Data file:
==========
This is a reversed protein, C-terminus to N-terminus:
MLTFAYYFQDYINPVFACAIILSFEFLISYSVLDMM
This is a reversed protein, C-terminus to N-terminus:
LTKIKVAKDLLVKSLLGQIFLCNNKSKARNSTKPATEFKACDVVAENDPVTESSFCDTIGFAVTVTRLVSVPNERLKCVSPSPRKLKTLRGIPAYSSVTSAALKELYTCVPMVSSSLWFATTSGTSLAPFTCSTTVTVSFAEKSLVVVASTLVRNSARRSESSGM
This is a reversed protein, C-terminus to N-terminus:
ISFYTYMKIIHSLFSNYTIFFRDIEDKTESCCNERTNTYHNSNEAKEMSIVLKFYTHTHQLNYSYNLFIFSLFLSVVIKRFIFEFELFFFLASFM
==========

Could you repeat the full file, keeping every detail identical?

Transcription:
This is a reversed protein, C-terminus to N-terminus:
MLTFAYYFQDYINPVFACAIILSFEFLISYSVLDMM
This is a reversed protein, C-terminus to N-terminus:
LTKIKVAKDLLVKSLLGQIFLCNNKSKARNSTKPATEFKACDVVAENDPVTESSFCDTIGFAVTVTRLVSVPNERLKCVSPSPRKLKTLRGIPAYSSVTSAALKELYTCVPMVSSSLWFATTSGTSLAPFTCSTTVTVSFAEKSLVVVASTLVRNSARRSESSGM
This is a reversed protein, C-terminus to N-terminus:
ISFYTYMKIIHSLFSNYTIFFRDIEDKTESCCNERTNTYHNSNEAKEMSIVLKFYTHTHQLNYSYNLFIFSLFLSVVIKRFIFEFELFFFLASFM